Probably off record, they just do whatever they want anyway.

So...they can do whatever they want regarding marriage and the generally accepted standards that surround it, but the rest of us can't. Hypocrisy is always so nice to watch.

Someone wrote in today's Charlotte Observer editorial section something that was very interesting. She obviously supports supressing the right for anyone to marry, but her observations on this sanctimonious marriage that everyone wants to save are interesting:

'We have only ourselves to blame for this assault against the traditional family. Divorce, adultery, premarital sex, abortion, contraception, pornography and the anti-life reproductive technologies have distorted the meaning of sex, marriage, and family'.

While I obviously don't agree with where she went with this, it is refreshing to see someone point out that marriage as it stands in 2008 ain't really something that is left on any pedestal.

What these folks just fail to grasp is that our country is not bound to their religious belief or any particular groups Bible or interpretation of it. They have no more right to tell anyone how to couple than I do. I also love how they frame the argument as an 'assualt' on something. My choosing to marry a man is somehow attacking their life -- in reality I guess they just need to get one (a life) and not worry about everyone elses.

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What these folks just fail to grasp is that our country is not bound to their religious belief or any particular groups Bible or interpretation of it. They have no more right to tell anyone how to couple than I do. I also love how they frame the argument as an 'assualt' on something. My choosing to marry a man is somehow attacking their life -- in reality I guess they just need to get one (a life) and not worry about everyone elses.

But many religious groups DO want this country and all the people of the world to be bound to their beliefs and their interpretations of their faith. The assault on something is simply someone standing up against their attempt to rule over their masses and their attempts to conquer more masses.

Then again, I see all organized religion as personal imprisonment - an enemy of freedom and free thought - and have strong personal bias against it.

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I'll take one crack at it before I get run out of town wih pitchforks. Continuing my idea of "larriage" that I pitched in the election, is it solves a lot of issues, in my opinion. I guess I'm confused by why a separate word describing a separate dynamic is offensive."

I assume that when you lived in Boston gay marriage did not have a negative effect on your own "straight" marriage? Somehow MA is managing to function quite well without having to name it something else. MA and Boston in particular was a stronghold of abolitionist sentiment. I would like to think the same common sense progressive thought regarding homosexuality will eventually spread nationwide. Of course it can never happen fast enough.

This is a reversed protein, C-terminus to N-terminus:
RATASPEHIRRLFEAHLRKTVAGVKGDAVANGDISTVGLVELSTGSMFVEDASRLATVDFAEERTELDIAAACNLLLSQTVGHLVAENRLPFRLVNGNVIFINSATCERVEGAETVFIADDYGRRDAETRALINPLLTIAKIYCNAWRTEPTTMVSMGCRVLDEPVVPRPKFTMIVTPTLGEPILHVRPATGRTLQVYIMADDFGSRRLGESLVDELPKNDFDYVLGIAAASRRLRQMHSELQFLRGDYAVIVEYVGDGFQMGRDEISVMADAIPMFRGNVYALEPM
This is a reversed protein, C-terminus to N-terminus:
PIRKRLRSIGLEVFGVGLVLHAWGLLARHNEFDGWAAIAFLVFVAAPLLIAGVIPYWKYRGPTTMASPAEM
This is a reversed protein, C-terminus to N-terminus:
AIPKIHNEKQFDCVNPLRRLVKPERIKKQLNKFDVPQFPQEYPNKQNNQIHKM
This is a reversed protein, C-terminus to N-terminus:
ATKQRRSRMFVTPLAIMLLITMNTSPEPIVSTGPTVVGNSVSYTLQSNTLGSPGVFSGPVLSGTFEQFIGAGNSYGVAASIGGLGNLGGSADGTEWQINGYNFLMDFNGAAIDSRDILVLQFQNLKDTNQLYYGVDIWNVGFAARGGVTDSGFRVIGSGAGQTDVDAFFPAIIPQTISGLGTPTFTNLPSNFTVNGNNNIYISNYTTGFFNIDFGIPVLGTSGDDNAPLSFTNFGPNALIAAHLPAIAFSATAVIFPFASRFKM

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But many religious groups DO want this country and all the people of the world to be bound to their beliefs and their interpretations of their faith.

Exactly. But they refuse to see their attempt to force their version on everyone as the same as another religion, lets say Islam in Tehran, forcing those that don't share their beliefs into submission. Forcing beliefs on anyone is contrary to the fundamentals of this country. Yet these will be the same people that will wave a flag and scream out loud about how patriotic they are at a political rally.

Bottom line -- take Bible out of the argument altogether and there is no reason not to allow any person to marry any other person that they choose provided they are both doing so of age, willfully, and with sound mind. Religion gives the term, history, and ceremony -- gov'ment sanctions and provides the 'contract'. As a citizen my government should provide me every right that they will provide any other citizen.

Interesting side note, we have a handful of Baptist churches here in Charlotte that not only saction and support Gay Marriage, they are vocal about it, public about it, and join in many public forums to show their support.

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Bottom line -- take Bible out of the argument altogether and there is no reason not to allow any person to marry any other person that they choose provided they are both doing so of age, willfully, and with sound mind. Religion gives the term, history, and ceremony -- gov'ment sanctions and provides the 'contract'. As a citizen my government should provide me every right that they will provide any other citizen.

I salute your post Charlotte native. This is so beautifully put. Anyone that has any questions about being "offended" by gay marriage should read this.

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As a Gay Jew I was happy to read this today @ Latimes.com

"While many religious organizations supported Proposition 8, there was one major exception in Los Angeles, according to exit polling by the Leavey Center for the Study of Los Angeles at Loyola Marymount University. The center's data found that 78% of Jewish voters in L.A. opposed the ban on gay marriage and just 8% supported Prop. 8."

Of all people Jews should know that all minority rights need to be protected.

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I think Keith Oilbermann did a smashing job telling why Prop 8 stinks.